When Shelby, Ohio, high school senior and homecoming queen Lindsey Gies fell ill with an infection that landed her in the hospital this past December, it was the beginning of a series of unfortunate events for the teen. A negative reaction from medication resulted in a double amputation of her legs from the knees down, as well as the loss of some fingertips. That operation took place January 3 and Lindsey remained in the hospital recovering until February 1.
During her nearly two-month hospital stay, members of the Shelby community rallied around Lindsey. Organizations took on a number of fundraising efforts to help the family with medical expenses and the sudden, unexpected work needed to renovate the Gies family home to make it more handicap accessible.
Cornell’s IGA in Shelby was one of the fundraiser leaders.
“One of our high school carry-outs, Mason Arnold, came to us with the idea to help his fellow classmate Lindsey Gies and her family with this unimaginable loss,” said Store Director Kent Romesberg. “We were excited to help and started reaching out to other businesses immediately.”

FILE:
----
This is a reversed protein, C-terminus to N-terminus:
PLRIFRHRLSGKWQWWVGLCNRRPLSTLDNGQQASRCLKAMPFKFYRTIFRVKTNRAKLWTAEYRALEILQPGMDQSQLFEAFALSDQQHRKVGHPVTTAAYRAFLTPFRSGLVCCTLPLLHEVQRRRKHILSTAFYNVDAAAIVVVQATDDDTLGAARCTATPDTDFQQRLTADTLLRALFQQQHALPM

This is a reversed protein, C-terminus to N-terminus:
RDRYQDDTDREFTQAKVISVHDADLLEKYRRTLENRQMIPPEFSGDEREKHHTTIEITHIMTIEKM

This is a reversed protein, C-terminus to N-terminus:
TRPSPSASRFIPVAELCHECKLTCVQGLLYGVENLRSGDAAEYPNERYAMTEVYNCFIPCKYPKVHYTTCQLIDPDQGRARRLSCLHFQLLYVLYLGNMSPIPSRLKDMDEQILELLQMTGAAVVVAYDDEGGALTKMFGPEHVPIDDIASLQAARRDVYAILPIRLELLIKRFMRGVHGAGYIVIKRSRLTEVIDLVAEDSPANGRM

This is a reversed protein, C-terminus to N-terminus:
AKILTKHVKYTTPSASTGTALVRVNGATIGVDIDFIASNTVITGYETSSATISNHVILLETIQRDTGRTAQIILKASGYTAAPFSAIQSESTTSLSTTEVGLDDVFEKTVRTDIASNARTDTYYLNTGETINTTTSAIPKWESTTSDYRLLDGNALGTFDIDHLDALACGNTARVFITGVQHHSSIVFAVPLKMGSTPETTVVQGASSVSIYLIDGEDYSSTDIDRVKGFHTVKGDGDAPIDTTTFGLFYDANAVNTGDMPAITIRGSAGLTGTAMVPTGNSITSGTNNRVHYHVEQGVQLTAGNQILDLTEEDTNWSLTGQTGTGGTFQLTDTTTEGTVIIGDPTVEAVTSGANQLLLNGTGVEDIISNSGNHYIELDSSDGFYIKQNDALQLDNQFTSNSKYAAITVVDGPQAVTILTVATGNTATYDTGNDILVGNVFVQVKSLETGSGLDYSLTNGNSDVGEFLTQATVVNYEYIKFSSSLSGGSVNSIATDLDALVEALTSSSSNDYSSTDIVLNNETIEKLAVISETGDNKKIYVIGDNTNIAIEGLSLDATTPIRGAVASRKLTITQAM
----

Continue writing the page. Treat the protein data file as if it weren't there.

According to Romesberg, Lindsey’s school had already started a fundraiser that was named “Love for Lindsey” and it revolved around her favorite color, yellow, so Cornell’s decided to stick with the yellow theme. The store collaborated with Shelby Printing, which offered to print 2,000 yellow cards to place in the store’s windows with each donation. Green Circle Growers in Oberlin, Ohio donated 50 yellow orchids to be sold. And Lipari Foods donated doughnut mix for more than 1,200 yellow doughnuts to be made at the store.
Cornell’s held their “Love for Lindsey” fundraiser the weekend of January 18 and the community showed up in a big way. According to Romesberg, nearly every customer was eager to make a donation to the family. The orchids were sold within two hours. And, over two days they sold every single yellow iced doughnut, with all proceeds going to the Gies family.
“We were humbled by the overwhelming response of Shelby,” Romesberg said. The support carried over online, too, with one of the store’s Facebook posts about the fundraiser receiving almost 1,000 likes and 225 shares.